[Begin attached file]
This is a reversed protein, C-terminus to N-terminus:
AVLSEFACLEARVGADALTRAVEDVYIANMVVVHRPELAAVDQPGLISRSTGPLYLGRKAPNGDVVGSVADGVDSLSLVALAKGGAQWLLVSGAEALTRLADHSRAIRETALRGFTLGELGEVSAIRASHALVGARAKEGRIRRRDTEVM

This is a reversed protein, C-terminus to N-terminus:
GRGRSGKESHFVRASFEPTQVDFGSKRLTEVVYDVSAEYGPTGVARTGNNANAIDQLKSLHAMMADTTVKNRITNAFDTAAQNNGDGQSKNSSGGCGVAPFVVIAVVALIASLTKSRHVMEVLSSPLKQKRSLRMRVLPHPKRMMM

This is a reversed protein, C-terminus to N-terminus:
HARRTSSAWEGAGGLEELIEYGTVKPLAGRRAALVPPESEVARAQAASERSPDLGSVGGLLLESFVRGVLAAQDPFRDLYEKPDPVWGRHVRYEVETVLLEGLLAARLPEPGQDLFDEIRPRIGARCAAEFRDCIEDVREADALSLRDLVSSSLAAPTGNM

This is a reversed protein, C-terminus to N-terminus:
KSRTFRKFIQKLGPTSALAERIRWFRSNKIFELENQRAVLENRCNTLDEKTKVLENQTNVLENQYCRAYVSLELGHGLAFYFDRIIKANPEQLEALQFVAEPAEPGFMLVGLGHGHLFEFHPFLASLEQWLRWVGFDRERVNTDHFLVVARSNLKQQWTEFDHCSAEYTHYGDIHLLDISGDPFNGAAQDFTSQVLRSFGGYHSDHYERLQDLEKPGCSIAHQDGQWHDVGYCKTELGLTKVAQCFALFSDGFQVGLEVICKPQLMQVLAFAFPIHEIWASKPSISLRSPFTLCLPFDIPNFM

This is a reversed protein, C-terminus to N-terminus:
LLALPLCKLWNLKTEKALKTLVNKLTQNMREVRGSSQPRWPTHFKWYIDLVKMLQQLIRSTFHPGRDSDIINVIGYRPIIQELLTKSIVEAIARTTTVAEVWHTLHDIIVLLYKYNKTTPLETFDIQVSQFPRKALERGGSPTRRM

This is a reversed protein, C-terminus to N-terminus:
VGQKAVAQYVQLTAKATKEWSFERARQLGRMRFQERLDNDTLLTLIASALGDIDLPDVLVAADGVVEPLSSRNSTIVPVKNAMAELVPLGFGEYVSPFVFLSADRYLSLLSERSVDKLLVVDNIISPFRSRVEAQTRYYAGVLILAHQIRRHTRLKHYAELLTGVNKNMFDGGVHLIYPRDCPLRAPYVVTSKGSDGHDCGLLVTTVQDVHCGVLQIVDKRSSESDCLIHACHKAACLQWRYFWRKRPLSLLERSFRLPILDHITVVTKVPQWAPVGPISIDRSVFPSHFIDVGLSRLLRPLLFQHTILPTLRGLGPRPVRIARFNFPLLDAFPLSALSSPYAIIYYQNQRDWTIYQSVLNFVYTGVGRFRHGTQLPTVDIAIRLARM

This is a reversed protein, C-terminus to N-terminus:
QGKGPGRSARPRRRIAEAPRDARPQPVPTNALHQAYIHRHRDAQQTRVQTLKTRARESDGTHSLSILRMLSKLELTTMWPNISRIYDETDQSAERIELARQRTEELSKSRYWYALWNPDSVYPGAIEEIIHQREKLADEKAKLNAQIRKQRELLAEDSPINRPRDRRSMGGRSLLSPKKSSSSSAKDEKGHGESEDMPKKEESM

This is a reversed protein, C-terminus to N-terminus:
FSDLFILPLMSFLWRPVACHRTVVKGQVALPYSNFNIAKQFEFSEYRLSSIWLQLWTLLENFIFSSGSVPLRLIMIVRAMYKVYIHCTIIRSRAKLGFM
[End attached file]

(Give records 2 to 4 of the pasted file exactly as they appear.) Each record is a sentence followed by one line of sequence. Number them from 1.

This is a reversed protein, C-terminus to N-terminus:
GRGRSGKESHFVRASFEPTQVDFGSKRLTEVVYDVSAEYGPTGVARTGNNANAIDQLKSLHAMMADTTVKNRITNAFDTAAQNNGDGQSKNSSGGCGVAPFVVIAVVALIASLTKSRHVMEVLSSPLKQKRSLRMRVLPHPKRMMM

This is a reversed protein, C-terminus to N-terminus:
HARRTSSAWEGAGGLEELIEYGTVKPLAGRRAALVPPESEVARAQAASERSPDLGSVGGLLLESFVRGVLAAQDPFRDLYEKPDPVWGRHVRYEVETVLLEGLLAARLPEPGQDLFDEIRPRIGARCAAEFRDCIEDVREADALSLRDLVSSSLAAPTGNM

This is a reversed protein, C-terminus to N-terminus:
KSRTFRKFIQKLGPTSALAERIRWFRSNKIFELENQRAVLENRCNTLDEKTKVLENQTNVLENQYCRAYVSLELGHGLAFYFDRIIKANPEQLEALQFVAEPAEPGFMLVGLGHGHLFEFHPFLASLEQWLRWVGFDRERVNTDHFLVVARSNLKQQWTEFDHCSAEYTHYGDIHLLDISGDPFNGAAQDFTSQVLRSFGGYHSDHYERLQDLEKPGCSIAHQDGQWHDVGYCKTELGLTKVAQCFALFSDGFQVGLEVICKPQLMQVLAFAFPIHEIWASKPSISLRSPFTLCLPFDIPNFM